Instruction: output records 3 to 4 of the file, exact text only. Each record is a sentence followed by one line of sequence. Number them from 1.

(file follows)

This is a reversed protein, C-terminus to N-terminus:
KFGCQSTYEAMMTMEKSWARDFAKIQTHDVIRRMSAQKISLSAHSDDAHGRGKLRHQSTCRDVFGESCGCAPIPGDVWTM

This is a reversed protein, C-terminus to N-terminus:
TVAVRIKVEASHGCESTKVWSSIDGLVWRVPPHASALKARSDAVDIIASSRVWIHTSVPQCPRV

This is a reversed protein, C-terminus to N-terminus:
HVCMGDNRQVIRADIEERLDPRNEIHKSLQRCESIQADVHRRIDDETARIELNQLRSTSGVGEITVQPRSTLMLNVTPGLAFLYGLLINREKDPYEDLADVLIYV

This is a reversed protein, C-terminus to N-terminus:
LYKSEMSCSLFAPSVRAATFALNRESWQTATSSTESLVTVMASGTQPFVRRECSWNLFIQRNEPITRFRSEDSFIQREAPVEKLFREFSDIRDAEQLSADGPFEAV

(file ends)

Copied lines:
This is a reversed protein, C-terminus to N-terminus:
HVCMGDNRQVIRADIEERLDPRNEIHKSLQRCESIQADVHRRIDDETARIELNQLRSTSGVGEITVQPRSTLMLNVTPGLAFLYGLLINREKDPYEDLADVLIYV

This is a reversed protein, C-terminus to N-terminus:
LYKSEMSCSLFAPSVRAATFALNRESWQTATSSTESLVTVMASGTQPFVRRECSWNLFIQRNEPITRFRSEDSFIQREAPVEKLFREFSDIRDAEQLSADGPFEAV